Guineas transition. Guinea’s junta announced plans for a new transitional government on Tuesday, naming its leader, Mamady Doumbouya, as president until fresh elections are held. Under the terms of a transitional charter, none of the members of the transitional government—which will include an 81-member transitional council—will be permitted to run for office afterward. Earlier this month, the Economic Community of West African States demanded the junta hold new elections within six months.

Belarus’s constitution. Belarus will hold a referendum on a new constitution in February, Belarusian President Aleksandr Lukashenko announced on Tuesday, as he vowed to prevent the country’s opposition from assuming power lest they “destroy the country.” Last November, Lukashenko said he would step down once a new constitution was in place, but he appears to have reversed his stance in recent months. The new constitution establishes a new governing body—the All-Belarusian People’s Assembly—but Lukashenko did not elaborate on what kind of power it would wield.


Odds and Ends

A Danish art museum has been left significantly out of pocket (or helped finance a brand new work of art, depending on one’s perspective) after $84,000 in cash the museum had given an artist to recreate two of his works became the inspiration for a new piece:two blank canvases titled “Take The Money and Run.”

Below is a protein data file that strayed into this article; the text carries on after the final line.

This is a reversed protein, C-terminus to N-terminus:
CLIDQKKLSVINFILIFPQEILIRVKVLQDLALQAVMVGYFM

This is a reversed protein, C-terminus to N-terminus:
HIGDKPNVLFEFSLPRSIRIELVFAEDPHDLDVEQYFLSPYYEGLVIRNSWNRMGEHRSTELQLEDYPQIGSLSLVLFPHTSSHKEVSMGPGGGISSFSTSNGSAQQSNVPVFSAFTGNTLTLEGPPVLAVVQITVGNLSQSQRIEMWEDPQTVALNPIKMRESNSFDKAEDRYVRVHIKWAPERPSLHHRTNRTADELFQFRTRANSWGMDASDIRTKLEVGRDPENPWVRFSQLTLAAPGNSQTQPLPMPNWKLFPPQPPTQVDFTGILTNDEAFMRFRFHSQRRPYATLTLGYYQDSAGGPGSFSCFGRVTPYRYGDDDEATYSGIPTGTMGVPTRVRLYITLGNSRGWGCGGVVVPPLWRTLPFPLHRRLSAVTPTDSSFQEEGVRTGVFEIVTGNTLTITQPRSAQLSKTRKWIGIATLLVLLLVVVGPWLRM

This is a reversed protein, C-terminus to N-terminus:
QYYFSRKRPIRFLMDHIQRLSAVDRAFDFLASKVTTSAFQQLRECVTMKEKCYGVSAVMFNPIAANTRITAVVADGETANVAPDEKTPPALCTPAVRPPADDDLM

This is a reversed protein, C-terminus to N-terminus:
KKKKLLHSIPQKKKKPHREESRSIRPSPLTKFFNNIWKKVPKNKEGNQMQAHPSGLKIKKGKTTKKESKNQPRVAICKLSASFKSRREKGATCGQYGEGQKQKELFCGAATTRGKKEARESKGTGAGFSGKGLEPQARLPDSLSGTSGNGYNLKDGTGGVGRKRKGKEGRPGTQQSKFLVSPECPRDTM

Artist Jens Haaning had been commissioned by the Kunsten Museum of Modern Art in Aalborg, Denmark, to reproduce “An Average Danish Annual Income” and “An Average Austrian Annual Income,” two pieces that represented the total amounts using framed U.S. dollars. Museum authorities believe Haaning’s interpretation went beyond the usual artistic license and have given him until January to return the money.

In a press release, Haaning defended his minimalist creation: “The artwork is essentially about the working conditions of artists. It is a statement saying that we also have the responsibility of questioning the structures that we are part of. And if these structures are completely unreasonable, we must break with them.”

Colm Quinn is the newsletter writer at Foreign Policy. Twitter: @colmfquinn